Without enlarging I must say I like Nikon’s rendition, though Sony is no slouch.
            Enlarged, Nikon’s noise looks more ‘pleasant’ to me.

            Both impressive images.

            ISO 12,800…ah, the days of putting an Ilford ISO 400 film in my cam seem so long ago (actually, they are long ago!)

          • Steve, FYI: Adobe Lightroom 5.3 RC is available now for download from Adobe labs and it handles my A7R .ARW files beautifully I’m blown away with my initial test shots compared to the JPEG output!

  65. D4 sensor the winner, though those Sonus Fabers (Guarneri Memento’s?; a familiar sight) take the real prize… 😉

  66. The point is: Df has much less ugly color noise, yet, Sony retains much more dynamic range (and hence, much more highlight info). Kudos to both. I have the a7, but I wouldn’t complain if I had a Df as well! 😀

    • This is what I was going to type, then I saw your comment. I think if you clear out the color noise Sony will hold better with the detail.

  67. It is amazing to see how little the difference here. The Nikon is made especially for high ISO, using lower resolution sensor. The Sony focused more on details, and yet, results are very similar!
    Great achievement for Sony, a bit disappointment from Nikon.

    • they are both really good, it’s what you want as a camera and you want to shoot at high ISO most of the time and it’s really important to you. personal preference. let’s move on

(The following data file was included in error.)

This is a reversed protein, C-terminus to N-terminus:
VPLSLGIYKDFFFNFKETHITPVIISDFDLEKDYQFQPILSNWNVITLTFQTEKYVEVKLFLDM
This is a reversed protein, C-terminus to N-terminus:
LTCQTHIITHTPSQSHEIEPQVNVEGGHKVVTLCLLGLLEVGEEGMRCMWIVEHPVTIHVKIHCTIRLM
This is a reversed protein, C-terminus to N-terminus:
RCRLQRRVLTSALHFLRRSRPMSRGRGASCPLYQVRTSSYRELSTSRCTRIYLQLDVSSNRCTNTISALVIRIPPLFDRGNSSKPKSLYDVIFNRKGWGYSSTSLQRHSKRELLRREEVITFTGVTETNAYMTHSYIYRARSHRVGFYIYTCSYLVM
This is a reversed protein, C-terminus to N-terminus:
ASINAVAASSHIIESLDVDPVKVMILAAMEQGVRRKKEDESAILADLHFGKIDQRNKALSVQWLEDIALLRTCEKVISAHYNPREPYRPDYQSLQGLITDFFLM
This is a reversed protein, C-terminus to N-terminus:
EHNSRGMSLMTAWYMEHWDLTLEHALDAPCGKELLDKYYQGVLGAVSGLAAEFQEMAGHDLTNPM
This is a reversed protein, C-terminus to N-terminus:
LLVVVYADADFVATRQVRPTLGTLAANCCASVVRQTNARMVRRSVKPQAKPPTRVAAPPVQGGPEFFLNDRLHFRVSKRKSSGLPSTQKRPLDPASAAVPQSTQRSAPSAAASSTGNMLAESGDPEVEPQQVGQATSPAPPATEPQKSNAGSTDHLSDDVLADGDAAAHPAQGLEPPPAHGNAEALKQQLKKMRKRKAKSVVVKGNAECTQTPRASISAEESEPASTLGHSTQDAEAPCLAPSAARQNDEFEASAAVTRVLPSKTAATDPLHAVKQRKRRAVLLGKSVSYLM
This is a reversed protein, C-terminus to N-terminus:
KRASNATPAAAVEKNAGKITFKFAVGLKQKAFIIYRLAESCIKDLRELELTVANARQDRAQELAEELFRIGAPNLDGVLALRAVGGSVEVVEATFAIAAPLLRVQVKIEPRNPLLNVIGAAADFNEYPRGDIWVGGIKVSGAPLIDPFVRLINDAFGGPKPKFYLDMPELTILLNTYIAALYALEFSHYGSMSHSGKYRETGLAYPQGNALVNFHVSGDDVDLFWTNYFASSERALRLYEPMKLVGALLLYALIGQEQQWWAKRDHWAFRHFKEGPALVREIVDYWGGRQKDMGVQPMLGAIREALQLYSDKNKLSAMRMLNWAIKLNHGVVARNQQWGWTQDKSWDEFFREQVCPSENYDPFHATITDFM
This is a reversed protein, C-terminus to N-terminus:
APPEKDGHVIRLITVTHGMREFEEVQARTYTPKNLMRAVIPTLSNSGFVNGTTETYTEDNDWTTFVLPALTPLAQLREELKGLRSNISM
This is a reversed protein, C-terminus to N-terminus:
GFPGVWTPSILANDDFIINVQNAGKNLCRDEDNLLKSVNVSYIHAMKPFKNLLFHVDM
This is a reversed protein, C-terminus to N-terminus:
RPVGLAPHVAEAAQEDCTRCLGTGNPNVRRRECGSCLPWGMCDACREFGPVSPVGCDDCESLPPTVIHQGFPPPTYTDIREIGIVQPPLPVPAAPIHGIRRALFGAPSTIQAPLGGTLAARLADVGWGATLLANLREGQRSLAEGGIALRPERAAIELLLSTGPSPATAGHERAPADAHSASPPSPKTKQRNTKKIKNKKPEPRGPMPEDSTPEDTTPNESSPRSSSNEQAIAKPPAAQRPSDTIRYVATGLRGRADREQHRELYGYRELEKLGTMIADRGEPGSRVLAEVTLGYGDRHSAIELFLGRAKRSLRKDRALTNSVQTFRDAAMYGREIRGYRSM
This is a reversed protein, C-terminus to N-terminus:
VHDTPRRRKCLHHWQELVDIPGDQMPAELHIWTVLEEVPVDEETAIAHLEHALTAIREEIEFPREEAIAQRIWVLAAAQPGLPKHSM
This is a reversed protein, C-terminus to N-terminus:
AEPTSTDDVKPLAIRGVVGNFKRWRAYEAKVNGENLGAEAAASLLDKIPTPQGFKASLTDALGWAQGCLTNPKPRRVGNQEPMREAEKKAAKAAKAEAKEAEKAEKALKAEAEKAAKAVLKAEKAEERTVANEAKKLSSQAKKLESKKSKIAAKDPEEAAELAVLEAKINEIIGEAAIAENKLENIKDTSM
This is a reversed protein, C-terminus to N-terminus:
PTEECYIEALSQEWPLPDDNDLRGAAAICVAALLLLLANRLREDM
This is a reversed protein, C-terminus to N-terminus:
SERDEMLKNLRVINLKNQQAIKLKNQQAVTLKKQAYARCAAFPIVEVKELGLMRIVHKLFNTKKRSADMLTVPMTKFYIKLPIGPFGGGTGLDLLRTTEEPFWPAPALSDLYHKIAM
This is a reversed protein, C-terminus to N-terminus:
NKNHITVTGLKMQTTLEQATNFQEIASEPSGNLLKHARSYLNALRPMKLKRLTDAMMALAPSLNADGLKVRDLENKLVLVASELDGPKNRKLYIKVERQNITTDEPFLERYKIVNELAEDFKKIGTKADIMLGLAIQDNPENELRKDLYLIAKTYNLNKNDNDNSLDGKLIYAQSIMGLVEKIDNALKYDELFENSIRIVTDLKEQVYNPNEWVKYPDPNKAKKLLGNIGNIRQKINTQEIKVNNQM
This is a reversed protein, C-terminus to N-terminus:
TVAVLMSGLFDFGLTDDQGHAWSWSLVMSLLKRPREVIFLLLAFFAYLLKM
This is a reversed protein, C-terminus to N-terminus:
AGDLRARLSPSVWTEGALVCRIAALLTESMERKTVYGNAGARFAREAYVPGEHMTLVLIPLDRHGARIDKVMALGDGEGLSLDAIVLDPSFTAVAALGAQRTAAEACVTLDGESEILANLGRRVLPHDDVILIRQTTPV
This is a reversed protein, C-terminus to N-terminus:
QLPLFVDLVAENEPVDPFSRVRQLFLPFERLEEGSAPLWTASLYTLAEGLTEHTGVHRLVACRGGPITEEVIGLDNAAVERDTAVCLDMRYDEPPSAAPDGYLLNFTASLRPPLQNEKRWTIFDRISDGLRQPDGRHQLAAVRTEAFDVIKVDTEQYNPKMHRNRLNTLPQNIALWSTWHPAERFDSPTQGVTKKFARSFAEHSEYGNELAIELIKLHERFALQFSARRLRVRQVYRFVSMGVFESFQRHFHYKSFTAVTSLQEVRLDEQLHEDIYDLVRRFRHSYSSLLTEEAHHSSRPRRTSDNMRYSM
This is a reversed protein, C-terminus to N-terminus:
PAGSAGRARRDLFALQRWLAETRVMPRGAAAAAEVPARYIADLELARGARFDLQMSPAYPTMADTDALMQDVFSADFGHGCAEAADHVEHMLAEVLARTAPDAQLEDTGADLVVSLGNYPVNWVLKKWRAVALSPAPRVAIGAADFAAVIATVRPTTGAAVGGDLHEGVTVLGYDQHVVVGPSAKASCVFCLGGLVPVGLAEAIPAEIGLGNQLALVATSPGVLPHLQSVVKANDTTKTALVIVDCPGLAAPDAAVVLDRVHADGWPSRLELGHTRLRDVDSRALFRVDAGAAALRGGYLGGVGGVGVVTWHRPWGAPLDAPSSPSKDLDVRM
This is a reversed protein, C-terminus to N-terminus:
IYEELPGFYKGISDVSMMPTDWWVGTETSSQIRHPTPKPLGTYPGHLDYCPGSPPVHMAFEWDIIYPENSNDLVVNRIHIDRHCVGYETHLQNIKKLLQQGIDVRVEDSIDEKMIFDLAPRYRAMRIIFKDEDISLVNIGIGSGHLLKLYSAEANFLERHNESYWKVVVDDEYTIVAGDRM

68. I can read Guarnieri on the Sony image and cannot on Nikon’s. I dig Nikon more anyway.
    Either way Sonus Faber is great

      • If you can, repeat the test with the lens stopped down to f8 🙂 as you usually do on this tests with different lenses to avoid vignetting, expecially when one is wide open 🙂

        btw, the DF iso performance is great indeed but the details of the A7 are stunning, just look at that bright plate in the bottom part of the picture, in the DF one you can’t read anything..

    • I agree. The Nikon wins. The Sony seems to be holding detail in the highlights better though. For instance, look at the shiny tag on the front of the speaker. It could just be that Steve was at a very slightly different angle when shooting the Nikon and there was more of a direct reflection in the tag coming from the light.

  69. I think that both are good But there is a light source pointed to the subject (can you see the blown highlights in the left corner?) and this IMOH false the results since this is not real darkness.

    • It was pitch black (as in nothing visible to the eye) in the room. I used a little desk lamp to shine a light so I could focus which is why you see a shadow. While there was a small lamp, it was still considered very low light.

      • awful vs really good, really?
        I am not trying to defend Sony or Nikon but that’s like saying really bad vs really good…really?… you see that much difference? because I don’t and i am not a Pro but let’s ask Steve H. what he thinks.

        I do see difference in noise levels, Nikon is a bit better but not with the your scale of “god this is awful !…The Nikon is doing really good…”

        get a life and start taking pictures….. sorry if I am too harsh on you.

        Who, how many people shoot at that ISO, anyway?
        FYI, I did shoot once at that ISO just to see what it would look like and I decided not to shoot at ISO 12,800 with any camera, maybe in 5-10 years…when things will get better.


      • I agree that the noise pattern of the Sony is kind of odd. The Nikon looks more ‘normal’ and film grain-like.

        And yes, Nikon makes the sensor for the D4. The D600/610 and the D800/800E use Sony manufactured sensors.

    • they do the 1dx is that good, remember this is shooting at high iso when light is better than that what would actually be there at 12800 in the real word scenario so results aren’t a true test to poor / very low light.